Slaves on their way to the Americas were given water from the well to forget their home and cut their psychological ties to Badagry.
The well is a small, deep pit that was used to hold enslaved Africans before they were shipped to different parts of the world during the transatlantic slave trade. It is called the “Spirit Attenuation Well” because it is believed that the confinement and harsh conditions of the well were meant to break the spirit of the enslaved Africans and make them more compliant and easier to control.
8. Badagry Slave Market Museum International
Badagry Slave Market Museum International, also known as, the Seriki Abass Slave Market Museum, is a museum located in the town of Badagry, Nigeria. The museum is dedicated to preserving the history of the transatlantic slave trade and its impact on the people of West Africa.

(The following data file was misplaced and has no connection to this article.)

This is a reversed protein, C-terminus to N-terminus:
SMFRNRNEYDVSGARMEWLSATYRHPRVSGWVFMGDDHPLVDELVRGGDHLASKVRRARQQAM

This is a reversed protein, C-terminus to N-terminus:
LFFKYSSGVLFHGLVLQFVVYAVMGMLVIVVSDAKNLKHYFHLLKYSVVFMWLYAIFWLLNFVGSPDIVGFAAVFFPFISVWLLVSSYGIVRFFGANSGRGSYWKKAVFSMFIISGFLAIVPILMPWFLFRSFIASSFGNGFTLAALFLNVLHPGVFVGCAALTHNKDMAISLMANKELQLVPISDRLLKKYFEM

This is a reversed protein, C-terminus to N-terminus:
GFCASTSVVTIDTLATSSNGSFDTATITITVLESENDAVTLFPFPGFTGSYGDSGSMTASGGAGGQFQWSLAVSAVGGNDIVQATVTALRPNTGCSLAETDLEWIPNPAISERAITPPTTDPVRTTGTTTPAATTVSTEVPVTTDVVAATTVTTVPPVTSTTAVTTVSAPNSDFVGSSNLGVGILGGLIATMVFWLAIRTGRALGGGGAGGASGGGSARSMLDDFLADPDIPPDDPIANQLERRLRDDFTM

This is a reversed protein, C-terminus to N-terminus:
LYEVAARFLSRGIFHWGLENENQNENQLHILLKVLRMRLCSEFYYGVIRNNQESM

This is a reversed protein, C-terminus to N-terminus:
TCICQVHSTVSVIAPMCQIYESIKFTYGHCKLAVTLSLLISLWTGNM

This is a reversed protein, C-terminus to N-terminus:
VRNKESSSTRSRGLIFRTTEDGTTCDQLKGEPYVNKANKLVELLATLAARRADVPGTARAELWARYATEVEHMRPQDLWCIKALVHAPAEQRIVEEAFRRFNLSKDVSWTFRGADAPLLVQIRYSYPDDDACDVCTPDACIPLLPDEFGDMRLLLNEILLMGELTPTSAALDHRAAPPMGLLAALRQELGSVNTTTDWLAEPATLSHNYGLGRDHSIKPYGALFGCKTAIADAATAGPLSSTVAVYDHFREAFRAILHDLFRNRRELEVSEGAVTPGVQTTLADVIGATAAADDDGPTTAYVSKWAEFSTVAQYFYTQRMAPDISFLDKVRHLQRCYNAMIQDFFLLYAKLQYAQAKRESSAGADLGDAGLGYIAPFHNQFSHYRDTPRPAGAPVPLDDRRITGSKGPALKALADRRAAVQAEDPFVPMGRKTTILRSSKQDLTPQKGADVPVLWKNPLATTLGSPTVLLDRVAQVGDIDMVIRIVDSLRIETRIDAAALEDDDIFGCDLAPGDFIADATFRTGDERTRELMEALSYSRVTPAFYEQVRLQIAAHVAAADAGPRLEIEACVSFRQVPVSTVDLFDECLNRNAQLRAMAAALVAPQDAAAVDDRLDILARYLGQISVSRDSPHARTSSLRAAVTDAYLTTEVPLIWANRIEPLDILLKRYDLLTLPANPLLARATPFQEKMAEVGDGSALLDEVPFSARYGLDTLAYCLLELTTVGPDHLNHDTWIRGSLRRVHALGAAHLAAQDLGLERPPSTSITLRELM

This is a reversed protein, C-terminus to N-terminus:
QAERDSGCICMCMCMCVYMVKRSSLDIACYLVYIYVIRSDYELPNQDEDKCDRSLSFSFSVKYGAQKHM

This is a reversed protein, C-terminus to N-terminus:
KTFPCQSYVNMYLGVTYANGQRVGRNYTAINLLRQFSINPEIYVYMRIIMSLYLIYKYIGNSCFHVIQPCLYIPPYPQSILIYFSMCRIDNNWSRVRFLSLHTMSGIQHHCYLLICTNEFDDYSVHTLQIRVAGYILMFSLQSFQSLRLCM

The museum is located on the site of the former Seriki Abass Slave Market, which was a major hub for the slave trade during the colonial period. The museum features a number of exhibits and displays that provide visitors with a detailed look at the history of the slave trade and its impact on the people of West Africa. These exhibits include historical artifacts, photographs, and documents that provide insight into the lives of slaves and the conditions they faced during their journey across the Atlantic.
9. Vlekete Slave Market
Vlekete Slave Market was built in 1502 by the Portuguese and at least 18,000 slaves were said to have been sold at this market. Also at the slave market is the Vlekete Shrine, which was famous for resolving disputes and trying accused individuals during the trade era.